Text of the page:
Can’t Find Freelance Work? What to Do When Your Freelance Work Dries Up

Can’t Find Freelance Work? What to Do When Your Freelance Work Dries Up

Right now, in the face of a global pandemic from the coronavirus (COVID-19), many employers in a wide range of industries are struggling. This means contractors and freelancers are in an equally precarious position if they depend on these employers for projects and income. 

While the nature of freelance work includes the potential for lean times, the current situation is unprecedented, and many freelancers may feel anxious and stressed as their clients take a wait-and-see approach with COVID-19.

Below are some strategies to help you stay centered and productive while managing the situation effectively.

Tap Previous Clients 

While your first thought for replacing lost client work might be to begin from scratch in identifying opportunities, looking through your portfolio to remember clients you worked with in the past can be a smart place to start. This approach avoids the cold call/email, and means that you’re honing in on people who you know not only need your services, but have been interested in them in the past.

If you’ve been in business for a while, this step may take looking through older files and emails to recall former clients likely to reengage.  

Consider New Income Streams

Rather than barking up the tree of your exact current business model, think about whether there’s a way to expand your services to widen your net. For example, if you’re a freelance writer who generally provides bylined content to your clients, figure out if there are any ancillary services that you might offer—such as communications consulting, ghostwriting, or social media offerings—which could increase your monthly income opportunities.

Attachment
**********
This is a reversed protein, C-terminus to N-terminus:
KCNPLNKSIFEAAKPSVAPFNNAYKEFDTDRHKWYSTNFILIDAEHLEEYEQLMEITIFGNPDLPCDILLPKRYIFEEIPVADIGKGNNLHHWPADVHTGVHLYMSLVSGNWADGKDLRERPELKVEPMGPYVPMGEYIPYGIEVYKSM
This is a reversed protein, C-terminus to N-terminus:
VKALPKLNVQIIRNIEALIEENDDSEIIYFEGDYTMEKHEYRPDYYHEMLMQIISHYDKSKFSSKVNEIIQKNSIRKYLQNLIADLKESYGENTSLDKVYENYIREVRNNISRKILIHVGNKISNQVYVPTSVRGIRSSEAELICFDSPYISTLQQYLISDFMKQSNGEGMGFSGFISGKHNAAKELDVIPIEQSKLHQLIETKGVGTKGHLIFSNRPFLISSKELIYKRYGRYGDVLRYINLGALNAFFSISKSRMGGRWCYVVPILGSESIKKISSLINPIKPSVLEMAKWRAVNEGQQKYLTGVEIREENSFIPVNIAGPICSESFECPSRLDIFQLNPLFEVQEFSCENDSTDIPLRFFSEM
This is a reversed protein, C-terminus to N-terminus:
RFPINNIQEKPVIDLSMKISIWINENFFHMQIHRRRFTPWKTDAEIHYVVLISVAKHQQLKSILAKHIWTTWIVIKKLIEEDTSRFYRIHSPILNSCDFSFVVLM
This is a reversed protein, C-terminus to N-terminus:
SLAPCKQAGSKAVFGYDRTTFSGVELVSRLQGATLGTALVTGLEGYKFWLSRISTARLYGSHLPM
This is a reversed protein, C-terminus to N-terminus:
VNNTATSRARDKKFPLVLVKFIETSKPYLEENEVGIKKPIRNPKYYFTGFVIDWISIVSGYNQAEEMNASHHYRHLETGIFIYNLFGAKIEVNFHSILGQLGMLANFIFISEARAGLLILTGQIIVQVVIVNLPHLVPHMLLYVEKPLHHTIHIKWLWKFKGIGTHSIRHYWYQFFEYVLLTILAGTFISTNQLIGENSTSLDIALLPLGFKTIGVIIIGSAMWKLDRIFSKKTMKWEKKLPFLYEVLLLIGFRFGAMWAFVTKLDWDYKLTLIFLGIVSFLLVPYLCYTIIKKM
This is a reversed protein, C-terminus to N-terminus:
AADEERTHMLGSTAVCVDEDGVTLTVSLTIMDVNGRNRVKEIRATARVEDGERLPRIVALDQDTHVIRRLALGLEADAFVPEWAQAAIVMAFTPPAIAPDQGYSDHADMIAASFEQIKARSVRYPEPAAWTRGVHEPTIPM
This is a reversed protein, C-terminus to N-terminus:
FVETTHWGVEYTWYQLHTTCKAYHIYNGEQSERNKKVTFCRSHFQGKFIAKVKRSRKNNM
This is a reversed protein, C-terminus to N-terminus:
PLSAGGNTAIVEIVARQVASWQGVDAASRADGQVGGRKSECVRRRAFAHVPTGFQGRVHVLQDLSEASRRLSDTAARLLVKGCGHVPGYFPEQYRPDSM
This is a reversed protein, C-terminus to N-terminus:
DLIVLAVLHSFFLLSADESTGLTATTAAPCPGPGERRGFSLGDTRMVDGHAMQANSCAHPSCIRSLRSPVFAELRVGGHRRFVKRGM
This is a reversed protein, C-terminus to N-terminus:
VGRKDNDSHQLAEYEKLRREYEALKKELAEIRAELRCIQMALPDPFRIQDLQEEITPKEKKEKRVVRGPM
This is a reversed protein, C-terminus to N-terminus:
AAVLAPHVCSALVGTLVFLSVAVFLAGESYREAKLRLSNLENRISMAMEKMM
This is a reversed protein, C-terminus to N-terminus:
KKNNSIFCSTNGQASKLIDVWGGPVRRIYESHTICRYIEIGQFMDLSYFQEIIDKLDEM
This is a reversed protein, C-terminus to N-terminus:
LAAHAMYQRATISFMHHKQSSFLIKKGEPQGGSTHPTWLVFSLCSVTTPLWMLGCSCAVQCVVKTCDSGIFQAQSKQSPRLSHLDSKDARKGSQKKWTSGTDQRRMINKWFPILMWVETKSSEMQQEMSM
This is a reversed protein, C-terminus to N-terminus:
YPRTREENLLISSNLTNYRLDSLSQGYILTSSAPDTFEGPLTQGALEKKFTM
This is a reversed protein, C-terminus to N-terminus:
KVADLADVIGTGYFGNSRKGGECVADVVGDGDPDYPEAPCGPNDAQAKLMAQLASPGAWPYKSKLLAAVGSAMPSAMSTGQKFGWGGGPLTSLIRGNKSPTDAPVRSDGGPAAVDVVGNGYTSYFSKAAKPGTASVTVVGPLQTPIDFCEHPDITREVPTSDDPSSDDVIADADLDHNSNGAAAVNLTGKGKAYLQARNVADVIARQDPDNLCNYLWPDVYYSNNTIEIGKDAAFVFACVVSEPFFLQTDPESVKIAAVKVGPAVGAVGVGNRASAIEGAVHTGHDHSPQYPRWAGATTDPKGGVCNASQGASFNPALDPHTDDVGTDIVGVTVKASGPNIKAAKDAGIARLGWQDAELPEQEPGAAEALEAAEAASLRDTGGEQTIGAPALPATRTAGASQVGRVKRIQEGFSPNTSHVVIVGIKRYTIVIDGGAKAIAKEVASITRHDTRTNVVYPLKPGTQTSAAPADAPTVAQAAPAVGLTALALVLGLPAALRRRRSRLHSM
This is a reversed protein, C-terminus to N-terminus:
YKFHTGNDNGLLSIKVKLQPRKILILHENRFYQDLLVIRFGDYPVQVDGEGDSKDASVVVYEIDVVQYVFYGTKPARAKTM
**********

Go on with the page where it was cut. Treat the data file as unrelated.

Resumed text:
Look for Clients Who Are Looking for You 

In the case of a crisis like the coronavirus, some businesses will experience a decline while others will thrive and become more necessary. Determine where the need is, and tilt your services to address that need. If you’re not clear on what that need might be, don’t reinvent the wheel—online job sites like and FlexJobs have identified employers who are looking for remote workers in specific industries, so spend some time seeing which types of clients need help right now.

Get Thoughtful About Spending 

Examine your finances and see if you can cut corners when your income is less certain. Get back to basics, and trim unnecessary memberships and subscriptions.

While it may feel tempting to shop online while working remotely, get more serious about your habits here and curb your impulse buys. Set a strict budget for yourself and stick to it until you have the client base to support larger purchases.

Short-Term Solutions

While you can be more selective about which projects you take during high times for your freelance business, you might want to widen your options for paying projects in a dryer period for work. It’s still always important to stay true to your values and ethics, and also to avoid red-flag clients who don’t feel like the right fit for you. If you generally work only with one industry, for example, consider broadening your base.

Finding Remote Jobs

When freelance work slows down or you can’t find freelance work ,you might be interested in exploring a part-time, or even full-time, remote job. If this is something that you’re interested in, can help. We have fully remote positions in a variety of categories ranging from development and IT to accounting and marketing.


By Robin Madell | March 26, 2020 | Categories: Work Remotely

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